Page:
Nonetheless, I cannot help noting the difference between the oyster population today, filtering a volume of water equal to the Chesapeake Bay once a year, as opposed to once a week before the major population decline. This presents the term keystone species in a new, expanded light.
The question of what is sufficient evidence for action is central in the business of ecological risk assessment. For cancer producing substances, there are, for the moment, reasonably precise working definitions that use laboratory studies of what constitutes limited and sufficient evidence. In the example of TBT or Georges Bank, the evidence is more circumstantial, although common sense suggests causality. Certainly, action should not always wait for an understanding of mechanisms of causality, especially when dose-response linkage is clear. Yet at the same time, there is real value, as pointed out by Dr. Maki, in pushing ahead with research to understand causal mechanisms. That would help, for example, in evaluating substitute compounds for TBT or CFCs. In the last analysis, assessment is an iterative process, and action and policy cannot wait forever.
Another tough question is what constitutes acceptable solutions. There are, in fact, two definitions of what is acceptable: what works scientifically and what society is willing to accept. It was clear from the fisheries discussion that fishing-fleet managers resist the notion of risk as a driver of decisions. The same must be involved in the spotted owl old-growth controversy. A point made about the latter was that, although a range of alternatives were presented, only two relative extremes entered into the debate. Whether the other alternatives might have been acceptable or not, there clearly will be times when there is
only one scientifically acceptable solution (habitat type being destroyed, etc.), and it is important to err on the safe side. As Robert May points out, some arguments do not have two sides—it is a figment of journalism and wishful thinking to believe that all arguments do. Some questions do not have two sides—at least not the two perceived on first examination. Sometimes the alternatives or solutions lie outside the envelope being considered. One wonders how the spotted owl/old-growth debate would have played out had the question of alternative means of making a living for the timber workers been a major part of the exercise early on.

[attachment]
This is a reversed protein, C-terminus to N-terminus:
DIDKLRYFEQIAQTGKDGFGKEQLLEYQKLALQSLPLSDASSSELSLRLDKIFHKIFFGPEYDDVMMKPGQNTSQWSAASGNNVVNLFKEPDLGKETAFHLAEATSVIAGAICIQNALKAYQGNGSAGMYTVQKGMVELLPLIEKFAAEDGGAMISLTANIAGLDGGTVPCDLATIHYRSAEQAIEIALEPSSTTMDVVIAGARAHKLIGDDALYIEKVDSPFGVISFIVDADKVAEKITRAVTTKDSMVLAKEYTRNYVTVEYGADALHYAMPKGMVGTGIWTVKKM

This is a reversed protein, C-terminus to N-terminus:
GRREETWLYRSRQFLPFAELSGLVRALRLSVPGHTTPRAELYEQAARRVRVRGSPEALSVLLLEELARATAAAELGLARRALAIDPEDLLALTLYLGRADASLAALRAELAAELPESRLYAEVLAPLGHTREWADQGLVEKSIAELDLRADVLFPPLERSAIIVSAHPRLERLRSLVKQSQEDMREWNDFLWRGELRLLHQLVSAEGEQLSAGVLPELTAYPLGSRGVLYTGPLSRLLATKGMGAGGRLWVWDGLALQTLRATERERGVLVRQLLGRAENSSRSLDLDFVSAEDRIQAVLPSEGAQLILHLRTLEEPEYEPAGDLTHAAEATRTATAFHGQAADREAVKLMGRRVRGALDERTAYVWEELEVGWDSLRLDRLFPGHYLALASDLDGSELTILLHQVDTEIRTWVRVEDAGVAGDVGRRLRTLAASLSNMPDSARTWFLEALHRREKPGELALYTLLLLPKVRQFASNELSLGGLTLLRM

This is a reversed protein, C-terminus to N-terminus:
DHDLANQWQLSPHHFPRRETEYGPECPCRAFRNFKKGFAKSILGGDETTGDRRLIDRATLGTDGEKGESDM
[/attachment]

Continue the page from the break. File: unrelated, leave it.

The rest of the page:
It is in the area of solutions that the term uncertainty often raises its head. The term can easily be manipulated to put scientists on the defensive. Uncertainty is fundamentally part of the inherent honesty of the scientific process. Indeed, it is part of the normal way in which we discuss almost anything and is generally endemic to decision-making. Uncertainty is at least as applicable to the countervailing view of what recommended change science may put forth. We need to recognize that and not permit ourselves to be put on the defensive.
One initial talk divided ecological risk assessment into two kinds: one is essentially reactive (someone notices a problem) and involves initially retrospective and ecoepidemiological problems; the other is active and predictive. Clearly, there is a need to move toward greater emphasis on the active, but it is folly to assume that we will ever know enough to avoid surprises altogether. Clearly, too, there is a need to set priorities: it is impossible to do everything at once. There is a serious challenge, in that ecological risk assessment is vastly more complicated than society will ever understand, and at least in principle, society wants it all done. That puts a tremendous premium on sound risk assessment, on communication, and on priority-setting. EPA's effort to set priorities, giving great emphasis to problems of substantial spatial and time dimensions, is an extremely important exercise—essentially ecological risk assessment on a planetary scale.
Early in the workshop, I participated in a discussion of the role of science vs. the role of values in setting the agenda. A devil's advocate suggested that the role of science was to work on problems once values were set. There is, of course, some truth in that: if society wants something, science responds. But in setting those values, society must be informed by science. The new priorities set by EPA's Science Advi-